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How to discharge static electricity

Updated February 21, 2017

It's likely you've experienced static electricity many times. Static electricity is a build up of separated electrons that can only discharge when the item or person with the electrical build up touches something connected to ground. Static electricity, with the exception of lightning, is not typically dangerous. Usually, the only effect you get from discharging static electricity is a small shock, sometimes accompanied by a spark which is especially noticeable in the dark.

Place your hand quickly on a metal object in your home if the static electricity has built up on you. Static electricity often builds up from rubbing your feet on a carpet, particularly a nylon-based carpet. Placing you hand on a metal object allows the static electricity discharge. If you do it quickly you hardly notice anything, but if you slowly move your fingers toward the metal object, you will see a spark and get a small shock just before your hand touches the object. This is because the static electricity jumps from you to the object.

Wire your computer to ground. Computers readily get a build up of static electricity, due to the various component parts, particularly the computer screen. Attach a wire to a metal part of the computer and attach the opposite end to a metal object nearby ensures that any static electrical build up discharges immediately. Strip the plastic coating off the ends of the wire then use strips of tape to attach the bare copper to the metal parts.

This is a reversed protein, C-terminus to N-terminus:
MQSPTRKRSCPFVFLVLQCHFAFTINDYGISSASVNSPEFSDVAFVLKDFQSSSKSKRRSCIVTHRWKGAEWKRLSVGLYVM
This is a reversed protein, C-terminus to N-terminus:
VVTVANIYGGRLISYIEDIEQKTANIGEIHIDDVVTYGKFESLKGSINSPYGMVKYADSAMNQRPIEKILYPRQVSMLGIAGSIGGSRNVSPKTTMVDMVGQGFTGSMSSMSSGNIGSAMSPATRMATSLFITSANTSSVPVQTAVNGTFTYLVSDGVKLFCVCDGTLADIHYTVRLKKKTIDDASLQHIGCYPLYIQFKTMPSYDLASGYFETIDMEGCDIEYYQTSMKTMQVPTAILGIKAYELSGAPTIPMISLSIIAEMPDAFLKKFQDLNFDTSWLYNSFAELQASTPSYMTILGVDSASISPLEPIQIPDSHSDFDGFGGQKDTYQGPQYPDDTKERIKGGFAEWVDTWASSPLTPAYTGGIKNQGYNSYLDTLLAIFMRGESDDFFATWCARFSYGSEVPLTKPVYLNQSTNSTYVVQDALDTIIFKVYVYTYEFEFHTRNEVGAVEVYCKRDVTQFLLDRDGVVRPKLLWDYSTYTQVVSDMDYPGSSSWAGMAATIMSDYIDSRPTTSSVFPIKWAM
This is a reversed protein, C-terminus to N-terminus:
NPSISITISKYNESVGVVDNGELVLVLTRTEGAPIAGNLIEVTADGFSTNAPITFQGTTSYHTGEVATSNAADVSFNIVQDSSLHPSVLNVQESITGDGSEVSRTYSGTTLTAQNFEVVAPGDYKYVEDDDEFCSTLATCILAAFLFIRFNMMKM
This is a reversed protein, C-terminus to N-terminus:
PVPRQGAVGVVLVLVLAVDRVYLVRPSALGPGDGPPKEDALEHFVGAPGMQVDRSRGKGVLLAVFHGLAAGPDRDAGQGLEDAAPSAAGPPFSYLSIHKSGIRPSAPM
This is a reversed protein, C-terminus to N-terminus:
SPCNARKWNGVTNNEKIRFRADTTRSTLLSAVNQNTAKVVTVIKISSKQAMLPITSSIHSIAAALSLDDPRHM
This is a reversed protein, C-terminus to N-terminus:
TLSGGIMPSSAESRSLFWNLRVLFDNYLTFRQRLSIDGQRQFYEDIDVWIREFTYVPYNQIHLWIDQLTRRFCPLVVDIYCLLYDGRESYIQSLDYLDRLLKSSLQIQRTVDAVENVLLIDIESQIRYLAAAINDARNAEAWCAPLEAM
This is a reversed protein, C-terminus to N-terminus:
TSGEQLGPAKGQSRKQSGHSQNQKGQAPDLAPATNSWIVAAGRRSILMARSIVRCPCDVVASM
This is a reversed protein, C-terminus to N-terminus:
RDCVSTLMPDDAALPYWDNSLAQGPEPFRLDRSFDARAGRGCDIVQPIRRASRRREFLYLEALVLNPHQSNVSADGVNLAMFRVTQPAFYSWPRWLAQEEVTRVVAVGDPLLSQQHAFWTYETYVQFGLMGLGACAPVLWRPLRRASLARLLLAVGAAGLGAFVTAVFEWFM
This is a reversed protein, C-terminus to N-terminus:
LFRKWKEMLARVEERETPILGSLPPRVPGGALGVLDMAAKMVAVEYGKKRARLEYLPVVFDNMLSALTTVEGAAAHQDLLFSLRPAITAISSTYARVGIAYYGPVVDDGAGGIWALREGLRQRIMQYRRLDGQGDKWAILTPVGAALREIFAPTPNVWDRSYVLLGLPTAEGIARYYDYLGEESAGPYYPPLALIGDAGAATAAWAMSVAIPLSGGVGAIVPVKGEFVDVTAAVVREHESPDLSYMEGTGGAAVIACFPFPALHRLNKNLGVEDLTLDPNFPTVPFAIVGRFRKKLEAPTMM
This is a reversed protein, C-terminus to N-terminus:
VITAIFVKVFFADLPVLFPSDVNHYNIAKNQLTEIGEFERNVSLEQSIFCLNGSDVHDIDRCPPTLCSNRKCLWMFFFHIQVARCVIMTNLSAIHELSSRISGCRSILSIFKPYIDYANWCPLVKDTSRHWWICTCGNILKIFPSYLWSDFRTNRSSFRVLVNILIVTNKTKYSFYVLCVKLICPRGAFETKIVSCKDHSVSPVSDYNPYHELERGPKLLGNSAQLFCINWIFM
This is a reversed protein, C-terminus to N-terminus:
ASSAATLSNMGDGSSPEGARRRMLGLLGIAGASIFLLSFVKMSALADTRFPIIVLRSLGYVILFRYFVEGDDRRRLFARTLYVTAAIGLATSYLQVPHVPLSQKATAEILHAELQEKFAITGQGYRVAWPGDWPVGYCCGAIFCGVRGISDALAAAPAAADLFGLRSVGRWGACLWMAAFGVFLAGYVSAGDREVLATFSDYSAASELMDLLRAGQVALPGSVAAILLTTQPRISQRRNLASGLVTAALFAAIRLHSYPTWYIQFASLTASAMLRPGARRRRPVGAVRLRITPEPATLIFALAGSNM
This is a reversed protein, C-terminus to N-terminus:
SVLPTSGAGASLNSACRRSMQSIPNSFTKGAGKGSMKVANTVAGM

Discharge static electricity from your vehicle using a rubber strip that contains copper wire, which you can get from aftermarket car part stores. One end has a metal band. Attach the end of the rubber strip that has the metal band to a metal part of your car on the rear near the ground. Cut the strip to a suitable length using a knife so the loose end just touches the ground. As your car moves forward the rubber strip occasionally touches the ground and discharges any build up of static electricity.

Things You'll Need

  • Rubber and metal strip
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About the Author

James Stevens has been writing articles for market research companies in the U.K. since 1990. He has written various country profiles for inclusion in comprehensive market reports including Vision One Research and Investzoom Market Research. Stevens holds a General Certificate of Education from Chelmsford College of Further Education.